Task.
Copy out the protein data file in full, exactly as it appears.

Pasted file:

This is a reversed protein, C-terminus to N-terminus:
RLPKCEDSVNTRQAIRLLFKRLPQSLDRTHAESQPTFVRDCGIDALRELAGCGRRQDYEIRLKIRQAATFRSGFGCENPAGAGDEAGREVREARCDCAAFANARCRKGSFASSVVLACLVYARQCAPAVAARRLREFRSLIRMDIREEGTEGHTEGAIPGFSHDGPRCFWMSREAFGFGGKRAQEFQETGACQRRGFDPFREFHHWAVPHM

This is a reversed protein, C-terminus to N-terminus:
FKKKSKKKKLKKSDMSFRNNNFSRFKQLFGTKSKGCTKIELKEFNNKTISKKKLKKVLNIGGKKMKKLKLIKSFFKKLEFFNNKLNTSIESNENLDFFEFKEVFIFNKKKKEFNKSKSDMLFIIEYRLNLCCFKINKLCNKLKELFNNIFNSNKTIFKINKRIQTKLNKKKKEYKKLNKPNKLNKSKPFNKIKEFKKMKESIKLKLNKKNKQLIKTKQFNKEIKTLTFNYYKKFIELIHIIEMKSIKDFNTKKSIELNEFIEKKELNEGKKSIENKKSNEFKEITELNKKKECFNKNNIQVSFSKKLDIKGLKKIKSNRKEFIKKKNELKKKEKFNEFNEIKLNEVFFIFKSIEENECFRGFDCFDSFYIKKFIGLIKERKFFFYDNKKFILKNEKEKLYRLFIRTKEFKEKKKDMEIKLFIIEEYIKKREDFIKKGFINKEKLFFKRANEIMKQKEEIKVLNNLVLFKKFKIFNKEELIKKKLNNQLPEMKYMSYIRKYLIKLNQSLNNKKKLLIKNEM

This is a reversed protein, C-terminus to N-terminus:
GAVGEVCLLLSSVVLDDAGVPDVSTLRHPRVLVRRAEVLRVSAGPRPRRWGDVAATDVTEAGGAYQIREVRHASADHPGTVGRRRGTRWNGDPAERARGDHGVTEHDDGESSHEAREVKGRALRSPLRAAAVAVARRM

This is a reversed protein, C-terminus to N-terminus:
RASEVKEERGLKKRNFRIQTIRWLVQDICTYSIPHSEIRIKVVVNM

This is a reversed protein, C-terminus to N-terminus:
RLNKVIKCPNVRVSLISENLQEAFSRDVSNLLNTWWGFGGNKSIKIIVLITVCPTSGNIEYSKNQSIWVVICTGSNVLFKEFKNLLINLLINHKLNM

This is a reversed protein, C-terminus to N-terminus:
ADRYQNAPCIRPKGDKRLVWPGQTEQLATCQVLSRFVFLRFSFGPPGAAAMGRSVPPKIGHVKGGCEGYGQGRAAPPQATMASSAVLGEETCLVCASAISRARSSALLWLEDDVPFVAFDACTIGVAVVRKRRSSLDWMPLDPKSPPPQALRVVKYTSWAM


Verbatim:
This is a reversed protein, C-terminus to N-terminus:
RLPKCEDSVNTRQAIRLLFKRLPQSLDRTHAESQPTFVRDCGIDALRELAGCGRRQDYEIRLKIRQAATFRSGFGCENPAGAGDEAGREVREARCDCAAFANARCRKGSFASSVVLACLVYARQCAPAVAARRLREFRSLIRMDIREEGTEGHTEGAIPGFSHDGPRCFWMSREAFGFGGKRAQEFQETGACQRRGFDPFREFHHWAVPHM

This is a reversed protein, C-terminus to N-terminus:
FKKKSKKKKLKKSDMSFRNNNFSRFKQLFGTKSKGCTKIELKEFNNKTISKKKLKKVLNIGGKKMKKLKLIKSFFKKLEFFNNKLNTSIESNENLDFFEFKEVFIFNKKKKEFNKSKSDMLFIIEYRLNLCCFKINKLCNKLKELFNNIFNSNKTIFKINKRIQTKLNKKKKEYKKLNKPNKLNKSKPFNKIKEFKKMKESIKLKLNKKNKQLIKTKQFNKEIKTLTFNYYKKFIELIHIIEMKSIKDFNTKKSIELNEFIEKKELNEGKKSIENKKSNEFKEITELNKKKECFNKNNIQVSFSKKLDIKGLKKIKSNRKEFIKKKNELKKKEKFNEFNEIKLNEVFFIFKSIEENECFRGFDCFDSFYIKKFIGLIKERKFFFYDNKKFILKNEKEKLYRLFIRTKEFKEKKKDMEIKLFIIEEYIKKREDFIKKGFINKEKLFFKRANEIMKQKEEIKVLNNLVLFKKFKIFNKEELIKKKLNNQLPEMKYMSYIRKYLIKLNQSLNNKKKLLIKNEM

This is a reversed protein, C-terminus to N-terminus:
GAVGEVCLLLSSVVLDDAGVPDVSTLRHPRVLVRRAEVLRVSAGPRPRRWGDVAATDVTEAGGAYQIREVRHASADHPGTVGRRRGTRWNGDPAERARGDHGVTEHDDGESSHEAREVKGRALRSPLRAAAVAVARRM

This is a reversed protein, C-terminus to N-terminus:
RASEVKEERGLKKRNFRIQTIRWLVQDICTYSIPHSEIRIKVVVNM

This is a reversed protein, C-terminus to N-terminus:
RLNKVIKCPNVRVSLISENLQEAFSRDVSNLLNTWWGFGGNKSIKIIVLITVCPTSGNIEYSKNQSIWVVICTGSNVLFKEFKNLLINLLINHKLNM

This is a reversed protein, C-terminus to N-terminus:
ADRYQNAPCIRPKGDKRLVWPGQTEQLATCQVLSRFVFLRFSFGPPGAAAMGRSVPPKIGHVKGGCEGYGQGRAAPPQATMASSAVLGEETCLVCASAISRARSSALLWLEDDVPFVAFDACTIGVAVVRKRRSSLDWMPLDPKSPPPQALRVVKYTSWAM